“The Black, Indigenous, and People of Color Caucus started with a bang, as the very first plenary of the 42nd ICFA was ‘Indigenous Sciences, BIPOC SF, and Environmental/Restorative Justice’, consisting of Joy Sánchez-Taylor, Grace Dillon, Isiah Lavender III, Taryne Jade Taylor, and Andrea Hairston, attracted 126 attendees and prompted vigorous discussion. It also offered a second panel of primarily authors, ‘Writing the Unsaid’, which included Alexis Brooks De Vita, Joyce Chng, Usman Malik, Mimi Mondal, and Erin Roberts. The 9:00 p.m. session, attended by 53 people, lasted an hour past its scheduled end as participants and audience not only discussed writing as BIPOC authors, but shared many personal and quite moving experiences.”
Sunday evening featured the awards. IAFA president Dale Knickerbocker opened the evening with a land acknowledgement of the Seminole and Timucua peoples, a denouncement of Asian and Asian American hate, and a thank you to organizers and judges.
Andrea Hairston presented the Imagining Indigenous Futurisms Award to Lennixx-Nickolai Treat Bad Moccasin for “The Box”. The author thanked Hairston and Grace Dillon, and spoke to the crucial role of kinship and compassion.
Gary K. Wolfe spoke about the history of the Crawford Award for the Best First Fantasy Book, particularly its connection to Andre Norton, and said, “We pride ourselves on finding writers before anybody else does!” He presented the award to Nghi Vo for novella The Empress of Salt and Fortune, saying it was “widely praised not only by our panelists but by other authors, such as Zen Cho, whose description I think is probably the most accurate: an epic in miniature.” Vo expressed gratitude, and said, “The privilege of dreamers of every sort is to imagine a better world and, at the same time, dreams have never, ever been enough. If with one breath we address issues of racism, violence, empire, and climate disaster, with the next we must demand solutions, and create them, from nothing if necessary.”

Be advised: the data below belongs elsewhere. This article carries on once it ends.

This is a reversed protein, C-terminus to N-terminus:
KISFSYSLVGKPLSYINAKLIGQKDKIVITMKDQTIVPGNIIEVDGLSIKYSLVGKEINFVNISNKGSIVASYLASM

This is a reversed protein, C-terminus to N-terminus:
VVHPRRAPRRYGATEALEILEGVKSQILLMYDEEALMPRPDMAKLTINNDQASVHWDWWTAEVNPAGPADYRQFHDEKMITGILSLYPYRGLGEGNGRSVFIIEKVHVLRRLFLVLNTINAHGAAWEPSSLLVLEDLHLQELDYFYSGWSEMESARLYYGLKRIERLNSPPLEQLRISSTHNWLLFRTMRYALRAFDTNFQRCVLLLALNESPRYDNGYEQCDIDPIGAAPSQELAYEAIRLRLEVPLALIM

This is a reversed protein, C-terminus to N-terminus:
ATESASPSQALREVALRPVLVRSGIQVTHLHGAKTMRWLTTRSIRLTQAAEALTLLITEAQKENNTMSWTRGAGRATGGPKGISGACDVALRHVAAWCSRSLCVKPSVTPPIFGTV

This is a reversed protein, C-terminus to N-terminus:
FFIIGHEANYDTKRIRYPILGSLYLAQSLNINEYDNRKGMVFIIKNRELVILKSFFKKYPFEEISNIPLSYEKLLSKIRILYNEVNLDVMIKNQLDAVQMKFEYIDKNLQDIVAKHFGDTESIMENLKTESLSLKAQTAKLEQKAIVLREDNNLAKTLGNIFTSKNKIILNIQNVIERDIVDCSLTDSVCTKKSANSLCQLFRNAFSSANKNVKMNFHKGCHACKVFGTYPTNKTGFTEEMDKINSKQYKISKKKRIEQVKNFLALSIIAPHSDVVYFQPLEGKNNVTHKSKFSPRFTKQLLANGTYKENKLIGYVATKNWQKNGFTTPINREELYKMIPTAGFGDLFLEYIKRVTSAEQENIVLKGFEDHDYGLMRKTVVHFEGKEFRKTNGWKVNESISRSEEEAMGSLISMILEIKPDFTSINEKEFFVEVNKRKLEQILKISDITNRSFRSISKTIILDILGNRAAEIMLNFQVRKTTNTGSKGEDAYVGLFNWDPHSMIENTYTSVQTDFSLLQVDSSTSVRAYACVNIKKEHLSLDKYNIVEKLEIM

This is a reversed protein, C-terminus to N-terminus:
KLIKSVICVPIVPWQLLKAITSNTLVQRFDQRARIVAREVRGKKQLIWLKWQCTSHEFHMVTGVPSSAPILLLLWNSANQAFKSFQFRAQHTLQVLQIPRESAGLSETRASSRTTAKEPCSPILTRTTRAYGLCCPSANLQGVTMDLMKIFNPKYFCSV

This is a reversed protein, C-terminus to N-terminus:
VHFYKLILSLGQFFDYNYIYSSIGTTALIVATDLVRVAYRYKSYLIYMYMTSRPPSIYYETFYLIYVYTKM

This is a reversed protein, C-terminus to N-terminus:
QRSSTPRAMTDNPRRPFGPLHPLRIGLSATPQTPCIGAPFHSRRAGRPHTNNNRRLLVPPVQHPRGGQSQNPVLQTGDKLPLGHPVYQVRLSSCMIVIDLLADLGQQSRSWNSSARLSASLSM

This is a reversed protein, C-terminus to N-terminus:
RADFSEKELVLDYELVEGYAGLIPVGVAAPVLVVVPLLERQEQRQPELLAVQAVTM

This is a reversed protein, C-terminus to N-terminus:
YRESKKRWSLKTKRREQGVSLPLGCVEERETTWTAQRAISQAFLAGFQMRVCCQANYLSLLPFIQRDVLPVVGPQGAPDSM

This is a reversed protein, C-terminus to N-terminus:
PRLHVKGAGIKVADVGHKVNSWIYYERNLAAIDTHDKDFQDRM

Terry Harpold presented the Jamie Bishop Memorial award for Maria Beliaeva Solomon’s work, “Where his hand pulled him: the haunting of the secondary in The Enchanted Hand“. He also presented the Walter James Miller Memorial Award for Student Scholarship in the International Fantastic, which went to Natalie Deam for “Bones, Fossils, Fantasies – Reconstructing Fantastic Natural Histories of Species, Extinction, and Race in Jules Verne”.
First vice-president Valorie Ebert-Canavan presented IAFA’s award for an outstanding student paper, formerly called the Graduate Student Award but rechristened as the David G. Hartwell Emerging Scholar Award, to Robert Nguyen for essay “Cybernetics and Ancillary Justice: Embodiment, Crisis, and Resistance”.
The Lord Ruthven Society Awards were announced by Amanda Firestone. The fiction award went to The Southern Book Club’s Guide to Slaying Vampires, Grady Hendrix (Quirk); non-fiction to The Global Vampire: Essays on the Undead in Popular Culture Around the World, Cait Coker, ed. (McFarland); a special award to miniseries Dracula and a special award to The Journal of Vampire Studies.
Sheila Williams, editor of Asimov’s, announced the winners, runners-up, and honorable mentions of the Dell Magazine Award for Undergraduate Excellence in SF and Fantasy Writing. First place went to “My Gardening Journal: Tales from a Psychic Gardener” by Jazmin Collins. First runner-up was Samuel Owens for “The Piano Player”.
The next ICFA will be held March 16-19, 2022 at the Airport Marriott in Orlando FL, with the theme TBA. Rebecca Roanhorse will be the guest of honor, with guest scholar Farah Mendlesohn.
This report and more like it in the May 2021 issue of Locus.